Learning relies on neuroplasticity, which has mainly been studied in gray matter (GM). However, there is mounting evidence indicating a critical role of white matter changes involved in learning processes. One of the most important learning processes in human development is language acquisition. However, due to the length of this learning process, it has been notoriously difficult to investigate the underlying neuroplastic changes. Here, we report a novel learning paradigm to assess the role of white matter plasticity for language acquisition. By acoustically presenting MorseCode (MC) using an in-house developed audiobook as a model for language-type learning, we generated a well-controlled learning environment that allows for the detection of subtle white matter changes related to language type learning in a much shorter time frame than usual language acquisition. In total, 12 letters of the MC alphabet were learned within six learning session, which allowed study participants to perform a word recognition MC decoding task. In this study, we found that learning MC was associated with significant microstructural changes in the left inferior longitudinal fasciculus (ILF). The fractional anisotropy (FA) of this associative fiber bundle connecting the occipital and posterior temporal cortex with the temporal pole as well as the hippocampus and amygdala was increased. Furthermore, white matter plasticity was associated with task performance of MC decoding, indicating that the structural changes were related to learning efficiency. In conclusion, our findings demonstrate an important role of white matter neuroplasticity for acquiring a new language skill.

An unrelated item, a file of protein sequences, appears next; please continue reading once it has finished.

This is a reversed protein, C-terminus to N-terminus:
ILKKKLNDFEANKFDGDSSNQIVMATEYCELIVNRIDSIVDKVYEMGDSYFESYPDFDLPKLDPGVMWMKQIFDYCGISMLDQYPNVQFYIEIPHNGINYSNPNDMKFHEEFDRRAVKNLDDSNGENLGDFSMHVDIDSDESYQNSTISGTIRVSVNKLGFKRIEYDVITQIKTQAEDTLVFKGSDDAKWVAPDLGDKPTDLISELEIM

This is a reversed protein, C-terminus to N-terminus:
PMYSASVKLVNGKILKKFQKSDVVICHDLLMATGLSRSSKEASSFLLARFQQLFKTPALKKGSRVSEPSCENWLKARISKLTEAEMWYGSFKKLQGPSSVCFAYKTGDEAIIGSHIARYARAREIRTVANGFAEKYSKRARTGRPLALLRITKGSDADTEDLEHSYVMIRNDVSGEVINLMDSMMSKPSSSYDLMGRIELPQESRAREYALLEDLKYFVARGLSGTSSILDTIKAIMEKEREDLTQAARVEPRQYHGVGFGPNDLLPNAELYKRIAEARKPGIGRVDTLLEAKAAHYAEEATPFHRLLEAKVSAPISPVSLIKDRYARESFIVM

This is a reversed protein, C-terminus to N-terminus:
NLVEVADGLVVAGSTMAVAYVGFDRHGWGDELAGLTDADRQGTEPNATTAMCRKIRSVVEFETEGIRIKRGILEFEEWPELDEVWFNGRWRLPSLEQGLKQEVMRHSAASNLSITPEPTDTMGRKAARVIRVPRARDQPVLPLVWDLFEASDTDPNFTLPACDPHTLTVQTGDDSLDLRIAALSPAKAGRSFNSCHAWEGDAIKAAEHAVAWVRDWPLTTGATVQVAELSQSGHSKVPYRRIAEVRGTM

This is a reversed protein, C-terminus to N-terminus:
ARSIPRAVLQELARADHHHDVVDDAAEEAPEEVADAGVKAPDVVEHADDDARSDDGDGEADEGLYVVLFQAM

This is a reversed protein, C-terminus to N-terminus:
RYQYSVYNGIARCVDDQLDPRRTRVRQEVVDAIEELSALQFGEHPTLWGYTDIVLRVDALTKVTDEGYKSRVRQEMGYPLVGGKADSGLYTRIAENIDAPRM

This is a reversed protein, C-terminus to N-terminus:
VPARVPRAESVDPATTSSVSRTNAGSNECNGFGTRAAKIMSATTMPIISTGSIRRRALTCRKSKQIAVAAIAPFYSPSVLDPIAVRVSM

Every January Meeting we hold Project Night, where members bring in and share recent homebrew projects that they have built. This year’s Project Night was full of interesting projects built by our members.
Our Programs Chairperson, Scott, NE1RD led it off by showing us some kits he had built, including the K1EL PaddleStick Keyer that we will be building for the February Tech Night.
Bob, KB1TEK brought some QRP kits that he had built.
Dave, K1DHP showed us the VLF Detector that he built.
Hamilton, K1HMS brought Antenna Switches that he had built.
Dave, K1DLM showed us a Heathkit that he plans to build.
Dennis, K1LGQ had another explosive presentation when he showed us a KX2 stand that he built.
Fred, AB1OC brought an 80m band matching system that he will install in order to make our 80m delta loop be resonant across the band. He has programmed our MicroHam system to automatically have the box switch the matching system as we tune through the 80m band. I’m looking forward to using this to get the last 20 80m contacts for my 5 Band DXCC!
I (AB1QB) demonstrated a Raspberry Pi project that I built over the holidays. It is called a Morse Code Virtual Radio. When you hook up a monitor and a straight key to the Raspberry Pi, it will decode what you key in. This was a big hit with the kids who visited us for ARRL Kids Day.
Finally, Mike, AB1YK brought in a number of projects that he has done including a Panadapter and a CW Generator.
Overall it was great to see all of the projects that our members have been working on. The gallery above contains more pictures from Project Night.